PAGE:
He is both ponderous and profound. And I am convinced that from the heads of all ponderous profound beings, such as Plato, Pyrrho, the Devil, Jupiter, Dante, and so on, there always goes up a certain semi-visible steam, while in the act of thinking deep thoughts. While composing a little treatise on Eternity, I had the curiosity to place a mirror before me; and ere long saw reflected there, a curious involved worming and undulation in the atmosphere over my head. The invariable moisture of my hair, while plunged in deep thought, after six cups of hot tea in my thin shingled attic, of an August noon; this seems an additional argument for the above supposition.
When he comments that pirates think themselves above whalers:
I should like to know whether that profession of theirs has any peculiar glory about it. It sometimes ends in uncommon elevation, indeed; but only at the gallows. And besides, when a man is elevated in that odd fashion, he has no proper foundation for his superior altitude. Hence, I conclude, that in boasting himself to be high lifted above a whaleman, in that assertion the pirate has no solid basis to stand on.
Ishmael comments on his own storytelling:
So far as what there may be of a narrative in this book; and, indeed, as indirectly touching one or two very interesting and curious particulars in the habits of sperm whales, the foregoing chapter, in its earlier part, is as important a one as will be found in this volume; but the leading matter of it requires to be still further and more familiarly enlarged upon, in order to be adequately understood, and moreover to take away any incredulity which a profound ignorance of the entire subject may induce in some minds, as to the natural verity of the main points of this affair.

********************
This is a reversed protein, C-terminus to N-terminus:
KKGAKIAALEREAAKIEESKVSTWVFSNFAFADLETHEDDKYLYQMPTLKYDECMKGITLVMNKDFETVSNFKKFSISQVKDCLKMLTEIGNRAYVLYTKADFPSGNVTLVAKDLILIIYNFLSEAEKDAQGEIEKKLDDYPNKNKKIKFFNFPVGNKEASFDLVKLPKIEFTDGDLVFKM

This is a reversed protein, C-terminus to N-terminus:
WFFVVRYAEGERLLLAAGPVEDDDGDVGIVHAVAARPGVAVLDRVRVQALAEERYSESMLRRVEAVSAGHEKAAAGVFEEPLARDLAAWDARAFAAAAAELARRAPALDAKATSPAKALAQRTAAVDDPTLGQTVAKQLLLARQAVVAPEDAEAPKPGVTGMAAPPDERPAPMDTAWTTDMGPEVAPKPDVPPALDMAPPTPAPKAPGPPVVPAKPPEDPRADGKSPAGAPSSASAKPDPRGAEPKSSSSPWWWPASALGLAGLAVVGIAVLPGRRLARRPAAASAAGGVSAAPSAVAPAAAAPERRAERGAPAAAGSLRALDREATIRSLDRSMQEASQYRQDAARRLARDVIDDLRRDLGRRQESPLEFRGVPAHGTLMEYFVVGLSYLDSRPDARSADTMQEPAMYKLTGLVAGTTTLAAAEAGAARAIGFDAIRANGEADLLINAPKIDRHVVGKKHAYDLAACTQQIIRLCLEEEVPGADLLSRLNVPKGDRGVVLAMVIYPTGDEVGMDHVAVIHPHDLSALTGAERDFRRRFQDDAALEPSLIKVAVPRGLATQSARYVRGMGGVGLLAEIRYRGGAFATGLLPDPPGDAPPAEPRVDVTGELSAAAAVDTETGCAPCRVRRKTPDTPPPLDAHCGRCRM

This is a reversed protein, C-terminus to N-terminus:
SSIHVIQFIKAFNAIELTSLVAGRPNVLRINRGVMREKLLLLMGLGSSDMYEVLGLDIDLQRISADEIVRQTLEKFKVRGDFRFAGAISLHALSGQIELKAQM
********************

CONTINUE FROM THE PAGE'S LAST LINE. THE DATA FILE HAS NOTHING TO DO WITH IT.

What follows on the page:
Like a lot of older books, this one has some Christian overtones. But I wouldn’t call it a Christian book. Ismael calls himself a Presbyterian, but I disagreed with Ishmael when he felt that joining in with Queequeg’s worship of a little idol he carried around with him was doing unto his neighbor as he would want his neighbor to do to him—not with all that the Bible says about idols. Starbuck is probably the closest to a genuine Christian. Ahab is full-out blasphemous.
I listened to the audiobook superbly read by Frank Muller. When the narration first started, I was disappointed Muller didn’t give Ishmael and craggy old sea-dog kind of a voice. But then I quickly realized that voice would not have been right for Ishmael as an educated man who was not a full-time sailor. Muller does give that kind of voice to Ahab, though, to great effect. Muller did all the voices and inflections well, and I am thankful I experienced the book with this narration. I also read some parts online via Project Gutenberg here.
I read (or listened to) Moby Dick for the Back to the Classics Challenge category of a “Classic From Africa, Asia, or Oceania (includes Australia).” Moby Dick covers a lot of territory—in fact a beautifully illustrated map is here. But a great chunk of the plot takes place in the waters between those continents.
(Sharing with Carole’s Books You Loved, Booknificent)
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Interesting! It’s a classic I haven’t read yet. I detect at least a bit of similarity with one I have, 2000 Leagues Under the Sea. I remember in that one feeling like there was a 3-page description of a tuna 🙂 Got to be a little much! Mocha Dick — ha ha! I am glad you could listen to an audio of this one that had a good reader. I bet that made it a lot more interesting.
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I read Moby Dick a few years ago, and it was quite a project. Whenever I read older books, it underscores for me the difference between present day readers and readers of the past. We are an impatient lot, so when a character in a book is sitting in church, I have a hard time listening to the sermon with him.
My loss, I guess.
I love it when you share your classic reads!